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Blithe Spirit, Apollo Theatre

Sheila Johnston

Blithe Spirit was born in the shadow of the Blitz: Noël Coward, whose London home had just been bombed, wrote it in Portmeirion, Wales, in 1941 over a brisk six days. But the evil Hun never once puts in an appearance (over breakfast, the characters briefly wonder whether there's anything of note in the morning's Times; of course, there is not). Another, more complicated war is being waged here: the battle of the sexes.

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Mogadishu, Lyric Hammersmith

aleks Sierz

Recently, some British playwrights have gone back to school, and found that it feels very much like a war zone. All the old tensions between teachers and pupils have escalated into open conflict: knives are drawn, punches thrown and arguments are settled by fights. Likewise, the language is disrespectful at best, and always expletive-heavy.

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Honest, Queen’s Head Pub, London

aleks Sierz

Dave is a bomb, waiting to go off. He’s dangerous because he seems so ordinary. Late-twenties, he’s nothing much to look at. He wears a suit. Works as a civil servant in some absurdly obscure government department. No girlfriend. If truth be told, a bit of a piss-head really. But the thing that makes him dangerous is that - as the title of DC Moore’s 2010 play makes clear - he fancies himself as a truth-teller. He’s painfully honest, and, worse, he uses honesty as a weapon.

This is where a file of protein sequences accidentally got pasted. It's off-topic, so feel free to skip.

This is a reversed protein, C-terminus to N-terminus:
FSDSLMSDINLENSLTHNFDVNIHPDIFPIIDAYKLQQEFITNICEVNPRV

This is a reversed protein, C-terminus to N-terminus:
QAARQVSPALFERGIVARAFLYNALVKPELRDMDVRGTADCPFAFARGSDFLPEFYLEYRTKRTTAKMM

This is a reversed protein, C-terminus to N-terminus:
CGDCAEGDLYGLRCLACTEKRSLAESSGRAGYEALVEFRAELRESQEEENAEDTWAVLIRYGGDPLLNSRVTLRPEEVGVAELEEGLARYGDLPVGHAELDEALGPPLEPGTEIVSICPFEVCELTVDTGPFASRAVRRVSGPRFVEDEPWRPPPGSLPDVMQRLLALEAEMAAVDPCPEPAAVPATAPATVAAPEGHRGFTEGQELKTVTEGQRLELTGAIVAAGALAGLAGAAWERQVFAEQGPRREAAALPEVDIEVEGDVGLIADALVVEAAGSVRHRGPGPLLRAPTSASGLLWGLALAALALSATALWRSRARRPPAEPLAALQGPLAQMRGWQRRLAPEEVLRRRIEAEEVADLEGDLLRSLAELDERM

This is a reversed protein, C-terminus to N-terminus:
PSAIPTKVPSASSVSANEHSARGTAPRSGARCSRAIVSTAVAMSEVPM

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The Wizard of Oz, London Palladium

Sam Marlowe

If it only had a heart. Animal cruelty, a sadistic green-faced witch, flying monkeys: L Frank Baum’s story, which spawned the MGM movie that made Judy Garland a star, is downright grotesque. And when it’s not unsettling you with its rusty Tin Man, straw-brained Scarecrow and camp Cowardly Lion, it’s making you gag on its sickly platitudes about best friends, family and finding your heart’s desire in your own backyard.

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Advertising feature

★★★★★

A compulsive, involving, emotionally stirring evening – theatre’s answer to a page-turner.
The Observer, Kate Kellaway

 

Direct from a sold-out season at Kiln Theatre the five star, hit play, The Son, is now playing at the Duke of York’s Theatre for a strictly limited season.

 

★★★★★

This final part of Florian Zeller’s trilogy is the most powerful of all.
The Times, Ann Treneman

 

Written by the internationally acclaimed Florian Zeller (The Father, The Mother), lauded by The Guardian as ‘the most exciting playwright of our time’, The Son is directed by the award-winning Michael Longhurst.

 

Book by 30 September and get tickets from £15*
with no booking fee.